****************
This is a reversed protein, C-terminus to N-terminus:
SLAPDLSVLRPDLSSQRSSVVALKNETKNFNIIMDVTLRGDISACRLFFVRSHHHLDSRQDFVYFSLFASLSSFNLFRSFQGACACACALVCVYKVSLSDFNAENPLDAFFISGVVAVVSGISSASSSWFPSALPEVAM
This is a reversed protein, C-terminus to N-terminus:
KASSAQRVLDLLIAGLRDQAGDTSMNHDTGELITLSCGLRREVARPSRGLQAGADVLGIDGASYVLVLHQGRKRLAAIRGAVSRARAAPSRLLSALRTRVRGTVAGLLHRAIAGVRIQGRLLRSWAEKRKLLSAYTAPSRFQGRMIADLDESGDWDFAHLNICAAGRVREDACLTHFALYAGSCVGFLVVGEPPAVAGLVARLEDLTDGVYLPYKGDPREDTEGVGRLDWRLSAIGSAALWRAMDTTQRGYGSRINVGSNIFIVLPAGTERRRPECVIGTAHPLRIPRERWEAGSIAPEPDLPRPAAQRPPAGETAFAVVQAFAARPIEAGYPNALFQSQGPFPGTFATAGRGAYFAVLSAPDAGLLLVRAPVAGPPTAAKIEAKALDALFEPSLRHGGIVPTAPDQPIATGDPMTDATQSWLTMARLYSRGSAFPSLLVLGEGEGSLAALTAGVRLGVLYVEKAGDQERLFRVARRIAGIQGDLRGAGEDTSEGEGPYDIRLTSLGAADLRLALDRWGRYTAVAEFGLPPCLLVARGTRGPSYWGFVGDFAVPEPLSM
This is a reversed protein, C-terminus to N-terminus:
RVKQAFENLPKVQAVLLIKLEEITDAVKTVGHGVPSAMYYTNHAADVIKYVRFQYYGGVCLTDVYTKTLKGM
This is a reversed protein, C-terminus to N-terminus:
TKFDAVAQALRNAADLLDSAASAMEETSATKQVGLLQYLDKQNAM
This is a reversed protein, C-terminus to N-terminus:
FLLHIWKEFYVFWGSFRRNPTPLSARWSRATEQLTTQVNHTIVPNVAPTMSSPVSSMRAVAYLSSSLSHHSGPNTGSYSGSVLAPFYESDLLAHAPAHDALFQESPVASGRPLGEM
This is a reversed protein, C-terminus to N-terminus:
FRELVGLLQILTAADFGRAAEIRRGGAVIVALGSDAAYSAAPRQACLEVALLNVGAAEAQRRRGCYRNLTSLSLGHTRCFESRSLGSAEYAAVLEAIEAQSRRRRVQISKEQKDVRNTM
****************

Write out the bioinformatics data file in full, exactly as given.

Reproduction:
This is a reversed protein, C-terminus to N-terminus:
SLAPDLSVLRPDLSSQRSSVVALKNETKNFNIIMDVTLRGDISACRLFFVRSHHHLDSRQDFVYFSLFASLSSFNLFRSFQGACACACALVCVYKVSLSDFNAENPLDAFFISGVVAVVSGISSASSSWFPSALPEVAM
This is a reversed protein, C-terminus to N-terminus:
KASSAQRVLDLLIAGLRDQAGDTSMNHDTGELITLSCGLRREVARPSRGLQAGADVLGIDGASYVLVLHQGRKRLAAIRGAVSRARAAPSRLLSALRTRVRGTVAGLLHRAIAGVRIQGRLLRSWAEKRKLLSAYTAPSRFQGRMIADLDESGDWDFAHLNICAAGRVREDACLTHFALYAGSCVGFLVVGEPPAVAGLVARLEDLTDGVYLPYKGDPREDTEGVGRLDWRLSAIGSAALWRAMDTTQRGYGSRINVGSNIFIVLPAGTERRRPECVIGTAHPLRIPRERWEAGSIAPEPDLPRPAAQRPPAGETAFAVVQAFAARPIEAGYPNALFQSQGPFPGTFATAGRGAYFAVLSAPDAGLLLVRAPVAGPPTAAKIEAKALDALFEPSLRHGGIVPTAPDQPIATGDPMTDATQSWLTMARLYSRGSAFPSLLVLGEGEGSLAALTAGVRLGVLYVEKAGDQERLFRVARRIAGIQGDLRGAGEDTSEGEGPYDIRLTSLGAADLRLALDRWGRYTAVAEFGLPPCLLVARGTRGPSYWGFVGDFAVPEPLSM
This is a reversed protein, C-terminus to N-terminus:
RVKQAFENLPKVQAVLLIKLEEITDAVKTVGHGVPSAMYYTNHAADVIKYVRFQYYGGVCLTDVYTKTLKGM
This is a reversed protein, C-terminus to N-terminus:
TKFDAVAQALRNAADLLDSAASAMEETSATKQVGLLQYLDKQNAM
This is a reversed protein, C-terminus to N-terminus:
FLLHIWKEFYVFWGSFRRNPTPLSARWSRATEQLTTQVNHTIVPNVAPTMSSPVSSMRAVAYLSSSLSHHSGPNTGSYSGSVLAPFYESDLLAHAPAHDALFQESPVASGRPLGEM
This is a reversed protein, C-terminus to N-terminus:
FRELVGLLQILTAADFGRAAEIRRGGAVIVALGSDAAYSAAPRQACLEVALLNVGAAEAQRRRGCYRNLTSLSLGHTRCFESRSLGSAEYAAVLEAIEAQSRRRRVQISKEQKDVRNTM